OBHS is the present owner of this historic home. They renovated of the property in the 1960s to return the home to its circa 1720 shape and layout. They currently run it as a colonial home museum.
- "Visit the Old Bridgewater Historical Society". Old Bridgewater Historical Society. Retrieved 22 March 2018.
- Bangs, Jeremy Dupertuis (2017). Town Records of Duxbury, Bridgewater, and Dartmouth During the Time of the Plymouth Colony 1620-1692. Leiden, Netherlands: Leiden American Pilgrim Museum. p. 255.
- Keith, Laurence A. (1997). Keith: Collected Genealogies of Keith, Keath & Keeth Families in North America. Baltimore, MD: Gateway Press, Inc. p. 52.
- Shurtleff, Nathaniel B. (1968). Records of Plymouth Colony. Court Orders. Vol. IV. 1661-1668. Boston, MA: William White. p. 61.
- Probate Records. Plymouth, MA: Plymouth Country Probate & Family Court. 13 July 1718. pp. 184–185 of book 4, probate case no. 11899.
- Land Deeds. Plymouth, MA: Plymouth Country Registry of Deeds. 18 March 1723. pp. 182–184 of book 19.
- Land Deeds. Plymouth, MA: Plymouth Country Registry of Deeds. 8 September 1734. pp. 82–83 of book 41.
- Land Deeds. Plymouth, MA: Plymouth Country Registry of Deeds. 26 September 1739. p. 94 of book 35.
- Land Deeds. Plymouth, MA: Plymouth Country Registry of Deeds. 14 March 1792. pp. 340 of book 72.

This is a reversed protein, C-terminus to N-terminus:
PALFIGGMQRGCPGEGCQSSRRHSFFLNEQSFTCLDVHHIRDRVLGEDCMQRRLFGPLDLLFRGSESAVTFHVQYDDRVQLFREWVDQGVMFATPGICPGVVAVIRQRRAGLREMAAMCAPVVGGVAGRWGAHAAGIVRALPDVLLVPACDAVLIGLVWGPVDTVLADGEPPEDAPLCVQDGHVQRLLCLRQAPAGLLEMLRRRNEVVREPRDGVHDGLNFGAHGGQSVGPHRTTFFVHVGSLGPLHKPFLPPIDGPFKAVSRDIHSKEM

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- Probate Records. Plymouth, MA: Plymouth Country Probate & Family Court. 7 May 1833. p. unknown, probate case no. 1034.
- Land Deeds. Plymouth, MA: Plymouth Country Registry of Deeds. 9 October 1834. pp. 12–13 of book 183.
- Land Deeds. Plymouth, MA: Plymouth Country Registry of Deeds. 10 October 1881. p. 48 of book 493.
- Probate Records. Plymouth, MA: Plymouth Country Probate & Family Court. 1906. p. 347 of book 13, probate case no. 15441.
- Probate Records. Plymouth, MA: Plymouth Country Probate & Family Court. 6 Mar 1930. p. 386 of book 33, probate case no. 39458.
- Land Deeds. Plymouth, MA: Plymouth Country Registry of Deeds. 12 September 1952. pp. 403–405 of book 2230.
- Land Deeds. Plymouth, MA: Plymouth Country Registry of Deeds. 29 November 1961. p. 117 of book 2900.
- "Visit the Old Bridgewater Historical Society". www.oldbridgewater.org. Retrieved 2019-01-15.